When do you need to consult your healthcare provider?
While morning sickness is not a serious health problem, pregnant women usually don’t need any treatment. However, if nausea and vomiting become severe, they may consult their healthcare provider. They will suggest ways to manage the condition and relieve the symptoms.
How to Manage Morning Sickness?
Trish Booth (2004), the author of “Pregnancy Q&A: What You Want and Need to Know About Pregnancy and Childbirth” suggests some useful ways regarding how to manage morning sickness.
Here’s what you need to do to deal with the issues during the early months of pregnancy.
Don’t Leave Your Stomach Empty:
Sometimes, even those women who are less prone to morning sickness start feeling nausea when they have an empty stomach. So, keeping a little something in your stomach can help you cope with the condition. However, the following precautions should be considered:
- Eat a little food more frequently during the day, rather than eating much and less frequently.
- Do not eat or drink a lot at once.
- Go for bland carbohydrates and low-fat foods as they make good, healthy choices.
- Take a small snack before you go to bed.
- Eat dry carbohydrates like a toast, rice cake, or some dry cereal in the morning.
- Nibble on something if you get up during the night.
- Keep sipping fluids throughout the day.
Trish Booth also advises avoiding such foods which may trigger or increase nausea. Here are some precautions related to triggers.
- Pregnant women usually have an increased sense of smell. So, the odour may make women susceptible to nausea.
- If you find it difficult to handle raw meat, try to have someone else cook that part of the meal.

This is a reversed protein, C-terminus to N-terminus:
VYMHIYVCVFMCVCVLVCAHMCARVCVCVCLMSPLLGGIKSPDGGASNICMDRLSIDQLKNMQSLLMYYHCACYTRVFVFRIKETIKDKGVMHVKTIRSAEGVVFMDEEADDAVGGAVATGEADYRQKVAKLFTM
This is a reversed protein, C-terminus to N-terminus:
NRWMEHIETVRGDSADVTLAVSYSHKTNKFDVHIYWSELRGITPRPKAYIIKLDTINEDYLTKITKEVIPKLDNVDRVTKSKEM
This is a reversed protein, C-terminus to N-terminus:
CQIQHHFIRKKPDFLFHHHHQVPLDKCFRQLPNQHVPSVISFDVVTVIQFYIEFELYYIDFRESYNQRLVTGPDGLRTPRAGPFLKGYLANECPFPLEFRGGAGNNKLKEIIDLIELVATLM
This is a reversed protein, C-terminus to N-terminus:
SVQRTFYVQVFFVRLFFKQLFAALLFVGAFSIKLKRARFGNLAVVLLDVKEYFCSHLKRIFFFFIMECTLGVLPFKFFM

Sometimes, women with morning sickness find it difficult to deal with nausea and vomiting. They can go for complementary therapies, which can be very beneficial.
- Consult your healthcare provider about taking a vitamin B6 supplement.
- Consider wearing acupressure wristbands, called the sea bands, with the advice of your healthcare provider.
- A ginger intake may be helpful in settling the stomach. It may be in the form of ginger ale or ginger tea. Alternatively, you can steep a small piece of peeled fresh ginger in a cup of boiling water, add honey or sugar, and sip it throughout the day.
Use of Goat Milk:
At the beginning of this article, you might have gone through Ruth Auker’s account of a mother of 11, who had a surprising experience during the first 10 pregnancies. The reason why she didn’t get morning sickness during the six pregnancy after the first three was that she milked a goat and used goat’s milk.
On discovering that it was the goat’s milk that acted as a cure for her morning sickness, she again used goat’s milk during the 11th pregnancy and got the expected results.
Motion Sickness vs Morning Sickness:
Motion sickness and morning sickness are interrelated. Though each condition results from different causes, both involve similar symptoms.
While morning sickness occurs during the early months of pregnancy, motion sickness is something related to travel. Motion sickness can suddenly start while travelling by car, train, aeroplane, or boat.
A woman who is already having motion sickness becomes more susceptible to morning sickness. It may make nausea and vomiting more severe.